The Rowlands Castle Controversy

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The Rowlands Castle Controversy

Postby sheemee » Sun Jun 17, 2012 7:29 am

Keydell Nurseries want to relocate their Garden Centre business from their present site at Horndean to a new site in Rowlands Castle.

The Strange family, who have bought the site and are now owners, have submitted plans but they got rejected by East Hampshire District Council’s planning committee in a knife-edge vote – despite being recommended for approval by the planning department.

So, they considerably altered the plans, taking in the reasons of the objections and submitted them at the beginning of June. Nothing more has been heard as yet.

The latest plans are on display in the Keydell’s Nurseries for all to see and the staff will even take the time to explain to customers the details of the plans.

The new scheme has in place an agreement by Hampshire County Council to give £160,000 for traffic-calming measures including creating a pavement on the narrow country lane.

Marge Harvey, councillor for Rowlands Castle, said she was concerned about extra traffic being generated as there are plans to build a 400-space car park right at the rear of the site.
Cllr Harvey said: ‘I don’t think its right that they can offer £160,000 to change a rural road into an urban road.

As it stands at present the road is very dark with no street lighting and is a rather dangerous stretch of road, running from the railway bridge, passed Prospect Lane junction and Whichers Gate houses on the left and on to the ‘Staunton Arms’ crossroads. This stretch can often have fast moving traffic on it.

A few years ago a survey was conducted asking local people if they wanted more street lighting but the majority said liked being in a dark area.

The issue has also been raised of light pollution being generated by the garden centre at night. This has been rigorously tackled in the new plans that are now under consideration.

My personal view is that now the Strange family are owners of the land they are not going to tie up their money in a piece of land they can’t use for the purpose they bought it for.

Eventually any more knock-backs from failed planning permission will exhaust the Strange family’s patience and they will then sell the land on to someone else.

In turn, the new owners will then submit their plans for what they want to build on this land and that might cause an even bigger objection, like an estate of box dwellings for instance.

The biggest outcome is the guarantee that this piece of land will not stay as it is for much longer, now that it has come onto the market and will be built on by someone, if not for Keydell’s then for something else.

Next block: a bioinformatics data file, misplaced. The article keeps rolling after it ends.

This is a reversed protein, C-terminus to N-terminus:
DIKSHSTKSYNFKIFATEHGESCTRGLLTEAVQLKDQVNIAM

Having seen the plans and been explained to my wife and I, we think that Keydell’s have done everything they can to tackle all the issues that have been raised through the project.

When it comes to traffic increasing you only have to look at Keydell’s existing site entrance to gauge what the increase will be like. Both roads are very similar. When you analyse it both sites are similar in lots of ways. The existing site does not have any issues with light pollution.

I would be very keen to hear the views of all concerned as it will shape the local community in the future!
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Re: The Rowlands Castle Controversy

Postby sheemee » Sun Dec 30, 2012 12:30 pm

By Jeff Travis
Published on Sunday 30 December 2012 08:00

CONTROVERSIAL plans to build a large garden centre on fields near a village will be decided at a public inquiry.

Agents for Keydell Nurseries have appealed to the government planning inspector after East Hampshire District Council turned down plans for a garden centre at Rowlands Castle.

The decision last September was the second time the council had refused the plan, which would involve the garden centre relocating from Havant Road, Horndean, to Mays Coppice Farm in Whichers Gate Road.

Councillors went against officers’ recommendations – and refused the plans on the grounds of it potentially ruining the unspoilt rural gateway to the village.

Meon Valley MP George Hollingbery had also outlined his concerns over traffic.

Marge Harvey, councillor for Rowlands Castle, has requested the inquiry takes place in the village.

People have between now and February 4 to make representations for the inquiry, which is likely to take place in the spring.

Cllr Harvey said: ‘Our argument is very strong.

‘One of our arguments is about the traffic along that road.

‘The strongest thing is the landscape officer from East Hampshire District Council agreed with us that the entrance to the village is rural.

‘To put something the size of this would spoil the rural entrance to the village.

‘East Hampshire District Council right through their planning has said they need to protect green fields.’

No-one from Keydell Nurseries was available for comment.

The Strange family has owned Keydell Nurseries for more than 100 years and has said the new garden centre would have minimal impact as there would be substantial screening by tree planting.

There are also plans for a 30mph speed limit to allay traffic concerns.

The site in Horndean is earmarked for housing.

Representations should be made by sending three copies to The Planning Inspectorate, Room 3/05 Wing, Temple Quay House, 2 The Square, Temple Quay, Bristol BS1 6PN, quoting APP/M1710/A/12/2187927/NWF.

Alternatively email

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